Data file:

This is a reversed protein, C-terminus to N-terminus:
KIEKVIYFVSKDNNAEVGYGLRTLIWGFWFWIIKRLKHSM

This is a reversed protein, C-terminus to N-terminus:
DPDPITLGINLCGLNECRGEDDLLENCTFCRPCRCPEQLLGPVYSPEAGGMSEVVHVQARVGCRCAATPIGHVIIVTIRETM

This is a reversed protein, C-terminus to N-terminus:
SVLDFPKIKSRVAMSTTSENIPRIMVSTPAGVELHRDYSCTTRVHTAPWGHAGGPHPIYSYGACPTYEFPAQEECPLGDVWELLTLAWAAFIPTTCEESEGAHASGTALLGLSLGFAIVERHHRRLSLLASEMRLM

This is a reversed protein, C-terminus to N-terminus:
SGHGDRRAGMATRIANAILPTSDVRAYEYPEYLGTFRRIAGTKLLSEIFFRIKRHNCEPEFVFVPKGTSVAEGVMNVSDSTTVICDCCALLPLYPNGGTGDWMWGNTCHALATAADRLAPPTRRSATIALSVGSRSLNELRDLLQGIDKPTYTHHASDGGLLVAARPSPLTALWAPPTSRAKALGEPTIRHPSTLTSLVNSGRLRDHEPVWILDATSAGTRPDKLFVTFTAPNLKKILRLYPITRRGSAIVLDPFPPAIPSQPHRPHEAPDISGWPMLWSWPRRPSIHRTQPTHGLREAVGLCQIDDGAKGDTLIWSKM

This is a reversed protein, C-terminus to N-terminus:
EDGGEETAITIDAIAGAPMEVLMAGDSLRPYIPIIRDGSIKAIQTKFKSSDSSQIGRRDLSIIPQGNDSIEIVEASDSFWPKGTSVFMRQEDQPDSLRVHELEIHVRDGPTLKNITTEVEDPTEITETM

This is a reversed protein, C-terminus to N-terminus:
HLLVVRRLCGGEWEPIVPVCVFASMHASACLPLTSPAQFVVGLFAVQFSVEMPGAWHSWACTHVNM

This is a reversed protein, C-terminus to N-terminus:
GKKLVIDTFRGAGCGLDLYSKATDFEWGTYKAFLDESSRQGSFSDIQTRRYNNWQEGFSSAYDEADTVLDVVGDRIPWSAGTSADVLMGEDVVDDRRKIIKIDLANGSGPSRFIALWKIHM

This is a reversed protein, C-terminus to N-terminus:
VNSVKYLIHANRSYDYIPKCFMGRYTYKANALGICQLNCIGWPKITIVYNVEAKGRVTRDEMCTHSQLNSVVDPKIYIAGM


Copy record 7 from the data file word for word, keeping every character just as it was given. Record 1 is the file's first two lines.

This is a reversed protein, C-terminus to N-terminus:
GKKLVIDTFRGAGCGLDLYSKATDFEWGTYKAFLDESSRQGSFSDIQTRRYNNWQEGFSSAYDEADTVLDVVGDRIPWSAGTSADVLMGEDVVDDRRKIIKIDLANGSGPSRFIALWKIHM